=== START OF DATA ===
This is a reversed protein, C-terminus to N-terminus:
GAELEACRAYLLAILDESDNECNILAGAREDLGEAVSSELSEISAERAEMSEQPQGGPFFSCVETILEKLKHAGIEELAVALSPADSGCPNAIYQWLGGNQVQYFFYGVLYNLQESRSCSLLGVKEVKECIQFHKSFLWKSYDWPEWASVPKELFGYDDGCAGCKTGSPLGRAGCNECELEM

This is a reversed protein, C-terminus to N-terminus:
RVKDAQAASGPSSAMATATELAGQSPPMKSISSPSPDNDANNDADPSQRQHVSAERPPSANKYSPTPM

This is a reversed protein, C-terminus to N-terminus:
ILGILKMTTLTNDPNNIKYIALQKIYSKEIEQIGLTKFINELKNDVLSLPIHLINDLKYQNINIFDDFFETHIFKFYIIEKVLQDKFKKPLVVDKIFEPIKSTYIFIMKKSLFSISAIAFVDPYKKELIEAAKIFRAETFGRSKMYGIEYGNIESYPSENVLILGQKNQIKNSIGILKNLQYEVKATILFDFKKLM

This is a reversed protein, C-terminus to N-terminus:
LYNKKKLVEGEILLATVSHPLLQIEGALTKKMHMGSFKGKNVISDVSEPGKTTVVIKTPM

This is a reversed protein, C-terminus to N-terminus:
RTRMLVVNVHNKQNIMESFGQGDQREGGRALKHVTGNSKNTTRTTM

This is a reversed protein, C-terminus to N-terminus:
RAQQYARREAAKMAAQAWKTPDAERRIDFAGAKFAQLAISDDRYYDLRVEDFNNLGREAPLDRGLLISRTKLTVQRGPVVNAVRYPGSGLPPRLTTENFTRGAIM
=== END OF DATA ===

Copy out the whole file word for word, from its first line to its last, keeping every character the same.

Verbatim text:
This is a reversed protein, C-terminus to N-terminus:
GAELEACRAYLLAILDESDNECNILAGAREDLGEAVSSELSEISAERAEMSEQPQGGPFFSCVETILEKLKHAGIEELAVALSPADSGCPNAIYQWLGGNQVQYFFYGVLYNLQESRSCSLLGVKEVKECIQFHKSFLWKSYDWPEWASVPKELFGYDDGCAGCKTGSPLGRAGCNECELEM

This is a reversed protein, C-terminus to N-terminus:
RVKDAQAASGPSSAMATATELAGQSPPMKSISSPSPDNDANNDADPSQRQHVSAERPPSANKYSPTPM

This is a reversed protein, C-terminus to N-terminus:
ILGILKMTTLTNDPNNIKYIALQKIYSKEIEQIGLTKFINELKNDVLSLPIHLINDLKYQNINIFDDFFETHIFKFYIIEKVLQDKFKKPLVVDKIFEPIKSTYIFIMKKSLFSISAIAFVDPYKKELIEAAKIFRAETFGRSKMYGIEYGNIESYPSENVLILGQKNQIKNSIGILKNLQYEVKATILFDFKKLM

This is a reversed protein, C-terminus to N-terminus:
LYNKKKLVEGEILLATVSHPLLQIEGALTKKMHMGSFKGKNVISDVSEPGKTTVVIKTPM

This is a reversed protein, C-terminus to N-terminus:
RTRMLVVNVHNKQNIMESFGQGDQREGGRALKHVTGNSKNTTRTTM

This is a reversed protein, C-terminus to N-terminus:
RAQQYARREAAKMAAQAWKTPDAERRIDFAGAKFAQLAISDDRYYDLRVEDFNNLGREAPLDRGLLISRTKLTVQRGPVVNAVRYPGSGLPPRLTTENFTRGAIM